There is a statement from microsoft documentation about Selenium testing in a continuous integration pipeline:

To include the Selenium test as part of a build, the source code must be in version control.


The build summary includes a snapshot of the test results. There is also a Tests results page that highlights the build-on-build changes, including errors, stack traces, and the ability to easily create a bug that contains this information.

Selenium tests use graphical interface, so I do not think that they could be used on build stage, because application is not deployed yet. Am I right?

4 Answers 4


I think you are confusing "build" vs "build-stage"

A build is a the full chain, for example:

  • Get code from source control
  • Build-code (this is I think what you call the build-stage)
  • Run unit-tests
  • Package API, Website and Sync-Services
  • Deploy to test-environment in the cloud
  • Run Selenium-tests

This is what our team calls the build, this is run for each commit into our test branch and is called the test-build.


When they are talking about source code in the information snippet, its about the selenium code which is designed for testing the Web Application. You need to have it in version control.

Assuming that most of the people have source code version controlled. Taking Github as a version control you would provide the GitHub URL of the repo to your CI tool such as Jenkins. it would request you to provide that URL.

Once URL is configured you can trigger the build once the dev deploys their build in AUT.


Selenium tests use graphical interfaces.

They can be used on staging because there will be a program that calls each UI test. Each test will then create a browser instance and run the code in that instance. When the test is finished the browser instance closes and the program which is running that test records the results, potentially including screen shows in the case of failure.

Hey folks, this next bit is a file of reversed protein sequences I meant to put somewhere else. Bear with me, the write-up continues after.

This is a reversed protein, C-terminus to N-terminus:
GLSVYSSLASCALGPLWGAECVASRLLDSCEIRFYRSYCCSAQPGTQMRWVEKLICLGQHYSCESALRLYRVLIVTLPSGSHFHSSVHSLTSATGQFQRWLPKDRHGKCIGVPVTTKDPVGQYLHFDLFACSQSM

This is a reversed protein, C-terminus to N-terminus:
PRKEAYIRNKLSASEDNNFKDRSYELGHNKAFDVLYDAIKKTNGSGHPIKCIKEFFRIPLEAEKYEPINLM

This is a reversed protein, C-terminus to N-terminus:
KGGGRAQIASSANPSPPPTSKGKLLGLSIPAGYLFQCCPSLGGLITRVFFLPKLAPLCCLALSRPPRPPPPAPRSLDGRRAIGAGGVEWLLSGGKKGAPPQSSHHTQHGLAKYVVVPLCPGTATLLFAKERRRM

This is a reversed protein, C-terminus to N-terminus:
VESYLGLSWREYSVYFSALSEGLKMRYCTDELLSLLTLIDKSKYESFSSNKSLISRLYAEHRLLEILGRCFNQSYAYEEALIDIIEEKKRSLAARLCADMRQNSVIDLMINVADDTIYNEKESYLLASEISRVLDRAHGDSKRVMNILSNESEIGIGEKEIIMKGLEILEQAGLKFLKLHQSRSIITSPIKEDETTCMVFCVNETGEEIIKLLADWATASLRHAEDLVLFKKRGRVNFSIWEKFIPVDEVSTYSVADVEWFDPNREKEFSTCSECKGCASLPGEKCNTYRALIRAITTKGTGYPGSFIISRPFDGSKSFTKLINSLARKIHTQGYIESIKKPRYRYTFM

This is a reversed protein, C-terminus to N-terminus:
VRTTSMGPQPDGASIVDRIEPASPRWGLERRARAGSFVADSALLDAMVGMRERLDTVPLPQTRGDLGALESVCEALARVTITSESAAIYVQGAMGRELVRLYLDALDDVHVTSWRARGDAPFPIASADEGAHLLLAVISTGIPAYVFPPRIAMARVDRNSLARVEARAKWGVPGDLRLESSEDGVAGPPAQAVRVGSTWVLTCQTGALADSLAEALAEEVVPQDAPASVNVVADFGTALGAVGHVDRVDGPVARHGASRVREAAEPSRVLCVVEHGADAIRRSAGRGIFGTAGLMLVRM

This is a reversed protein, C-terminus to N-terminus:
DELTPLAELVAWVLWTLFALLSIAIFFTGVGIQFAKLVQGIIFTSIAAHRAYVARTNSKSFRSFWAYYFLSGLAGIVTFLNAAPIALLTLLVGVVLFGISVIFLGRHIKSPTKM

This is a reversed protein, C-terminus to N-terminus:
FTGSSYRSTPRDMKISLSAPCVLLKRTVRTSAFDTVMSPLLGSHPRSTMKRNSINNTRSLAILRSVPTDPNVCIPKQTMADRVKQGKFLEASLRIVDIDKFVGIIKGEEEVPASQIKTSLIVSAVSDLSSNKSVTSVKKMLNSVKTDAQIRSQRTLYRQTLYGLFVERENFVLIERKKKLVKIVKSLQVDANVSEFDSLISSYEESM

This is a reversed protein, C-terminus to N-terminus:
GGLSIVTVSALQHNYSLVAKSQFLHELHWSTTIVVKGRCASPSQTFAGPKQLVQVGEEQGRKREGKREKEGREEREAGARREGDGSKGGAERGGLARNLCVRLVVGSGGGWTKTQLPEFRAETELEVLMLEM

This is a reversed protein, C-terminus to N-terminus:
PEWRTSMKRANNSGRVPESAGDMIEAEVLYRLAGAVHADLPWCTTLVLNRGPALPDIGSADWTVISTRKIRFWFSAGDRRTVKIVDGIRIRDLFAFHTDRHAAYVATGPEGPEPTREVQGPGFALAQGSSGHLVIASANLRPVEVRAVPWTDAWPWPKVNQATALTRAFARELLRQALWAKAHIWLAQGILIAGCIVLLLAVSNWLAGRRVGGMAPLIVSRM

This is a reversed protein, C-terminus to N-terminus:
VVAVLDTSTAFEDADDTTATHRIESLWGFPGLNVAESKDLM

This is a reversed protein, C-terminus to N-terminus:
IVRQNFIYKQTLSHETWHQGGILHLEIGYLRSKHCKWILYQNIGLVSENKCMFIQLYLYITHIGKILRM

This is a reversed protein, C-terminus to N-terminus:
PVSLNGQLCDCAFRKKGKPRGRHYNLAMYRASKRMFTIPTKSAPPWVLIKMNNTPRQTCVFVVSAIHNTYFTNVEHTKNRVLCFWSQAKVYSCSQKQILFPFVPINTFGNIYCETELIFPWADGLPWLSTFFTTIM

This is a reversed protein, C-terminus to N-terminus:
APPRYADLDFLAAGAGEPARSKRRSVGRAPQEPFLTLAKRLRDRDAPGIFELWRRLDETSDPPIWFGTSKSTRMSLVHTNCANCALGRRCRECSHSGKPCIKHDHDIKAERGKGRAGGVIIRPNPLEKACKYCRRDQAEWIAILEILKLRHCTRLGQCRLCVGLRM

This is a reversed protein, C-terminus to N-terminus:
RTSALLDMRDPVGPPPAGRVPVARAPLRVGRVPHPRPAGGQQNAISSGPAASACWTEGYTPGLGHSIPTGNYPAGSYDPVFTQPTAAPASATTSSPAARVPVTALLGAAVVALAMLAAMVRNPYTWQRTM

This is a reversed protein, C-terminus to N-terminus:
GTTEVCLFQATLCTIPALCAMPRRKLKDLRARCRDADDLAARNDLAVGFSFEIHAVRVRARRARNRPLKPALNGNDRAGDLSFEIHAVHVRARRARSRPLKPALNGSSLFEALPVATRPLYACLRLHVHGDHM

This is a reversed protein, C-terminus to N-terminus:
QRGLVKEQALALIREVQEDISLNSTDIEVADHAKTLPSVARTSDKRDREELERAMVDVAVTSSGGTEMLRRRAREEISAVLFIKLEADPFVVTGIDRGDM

The individual code for tests that is run needs to be available to the infrastructure programs that are running the tests and is typically in source control.

  1. Selenium tests can be used in a build stage, despite seemingly needing a graphical user interface. You can accomplish via using google chrome, but activating "headless" mode when constructing Selenium capabilities object. Multiple ways to handle this strategy, such as https://intoli.com/blog/running-selenium-with-headless-chrome/. You can also use a service such as Browser Stack https://www.browserstack.com/ or Sauce Labs https://saucelabs.com/ to allow Selenium Tests to launch browsers on remote computers in the cloud.

  2. "so I do not think that they could be used on build stage, because application is not deployed yet" -- this depends on your test automation setup. If you have your selenium tests in the same code base as the System Under Test (SUT), then you could start the server within the build so that the application is available at "localhost" and then test it. Or you could optionally use a docker container to run the local server (the SUT) (accomplishing starting the server), and then test the pre-deployed application. Those are the major solutions for testing a pre-deployed application. Another option is to put the Selenium Tests in the same build that deploys the application, but put the Selenium Tests in a build step after the deployment.

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